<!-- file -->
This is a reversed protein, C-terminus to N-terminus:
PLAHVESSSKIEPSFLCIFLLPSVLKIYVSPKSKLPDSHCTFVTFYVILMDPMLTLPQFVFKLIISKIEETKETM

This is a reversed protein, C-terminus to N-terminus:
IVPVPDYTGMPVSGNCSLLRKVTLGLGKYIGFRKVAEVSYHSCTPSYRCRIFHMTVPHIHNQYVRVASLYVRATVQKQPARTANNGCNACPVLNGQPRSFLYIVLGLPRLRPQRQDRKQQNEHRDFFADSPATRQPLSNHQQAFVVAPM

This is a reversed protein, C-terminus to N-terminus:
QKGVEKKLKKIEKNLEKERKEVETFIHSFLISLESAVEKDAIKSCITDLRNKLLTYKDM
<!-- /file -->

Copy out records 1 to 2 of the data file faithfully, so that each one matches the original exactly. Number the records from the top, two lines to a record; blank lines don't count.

This is a reversed protein, C-terminus to N-terminus:
PLAHVESSSKIEPSFLCIFLLPSVLKIYVSPKSKLPDSHCTFVTFYVILMDPMLTLPQFVFKLIISKIEETKETM

This is a reversed protein, C-terminus to N-terminus:
IVPVPDYTGMPVSGNCSLLRKVTLGLGKYIGFRKVAEVSYHSCTPSYRCRIFHMTVPHIHNQYVRVASLYVRATVQKQPARTANNGCNACPVLNGQPRSFLYIVLGLPRLRPQRQDRKQQNEHRDFFADSPATRQPLSNHQQAFVVAPM